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Robinhood

DirectPlay or Socket

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I personally have not use DirectPlay but I found WinSock easy enough to use. I started reading a DirectPlay tutorial but it seemed like more hassle than it was worth. You''re probably best with WinSock for a small application (assuming Windows).

Red Sodium
Build a man a fire, and he''ll be warm for a day. Set a man on fire, and he''ll be warm for the rest of his life. - Terry Pratchett

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Basically, DirectPlay is just a wrapper around winsock. Since professional game developers knew this, most of them decided to go straight to winsock, instead of dealing with dplay and all of it''s overhead. As a result, nobody uses dplay, since it''s just easier (and faster) to just use winsock. This is why Microsoft is no longer supporting or updating DirectPlay.

The answer: go with winsock.


Dustin Franklin
Mircrosoft DirectX MVP

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Seriously, Pipo? I thought UDP was best for things such as streaming and file transfer. Oh well, you are obviously more correct.

Red Sodium
Build a man a fire, and he''ll be warm for a day. Set a man on fire, and he''ll be warm for the rest of his life. - Terry Pratchett

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The book ''Advanced 3D Game Programming with DirectX 8.0'' by Peter walsh has a decent chapter on UDP (it actually has nothing to do with dx, so I don''t know why it''s in there).

You should actually be using UDP because, like pipo stated, it''s less complicated. UDP is like a bare-bones version of TCP. It''s much smaller, and much faster. However, TCP adds a lot of stability to your network transmissions, where UDP isn''t as reliable.

Most (if not all) professional games use UDP.

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Although DirectPlay isn't perfect, there ARE commercially released games using it!.

DirectPlay does provide extra functionality such as NAT support, session management, lobbying and voice communication. If you need that functionality, with sockets you'll need to implement it yourself. Additionally DirectPlay comes with tools for simulating various networking scenarios and connection types.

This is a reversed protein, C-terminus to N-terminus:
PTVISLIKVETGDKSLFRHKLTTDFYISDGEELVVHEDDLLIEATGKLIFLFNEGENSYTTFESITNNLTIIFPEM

If support for DirectPlay is dropped altogether (as opposed to being "feature frozen"), IMO it'd be likely that a replacement would be released - likely tied into XNA.


The main advantages of sockets are the lower-level control over the connection and they're cross platform which may be handy if you're going for client-server based architechture where the persistent server stuff has to run on a flavour of *NIX.


On the UDP vs TCP issue, you'd likely want to use BOTH. Which one you use depends on what the purpose of the data being communicated is. For lobbying and setting up the session you'd probably want TCP for its guaranteed (but slow) nature and less reliable (but fast) UDP with your own dead-reckoning plus packet verification for the in-game packets.


Whichever you decide to go for (sockets or DirectPlay), do pay particular attention to the security of your code and make sure it works properly with firewalls (such as the one built into Windows XP and enabled by default in SP2).


Simon O'Connor
Game Programmer &
Microsoft DirectX MVP

[edited by - s1ca on May 31, 2004 8:50:42 AM]

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It''d be far easier to just use TCP/IP. You could implement a reliable UDP protocol, but then you need to spend time implementing it and testing it. The lag you get with TCP/IP doesn''t matter too much in lobby servers, since you''re just trying to match people up.

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quote:
Original post by S1CA
Although DirectPlay isn''t perfect, there ARE commercially released games using it!.
Really? Do you know which games use it? Now that I think about it, I think the Microsoft Flight Simulator series uses DirectPlay.

On the XNA topic, I bet that Microsoft will do just that. It should be very exciting, especially the merging of the XBOX and the PC. It''s probably going to involve a lot of gameplay decisions by the developer, though. For example, the XBOX will always have a disadvantage in first person shooters, since it doesn''t have a mouse (yet ).

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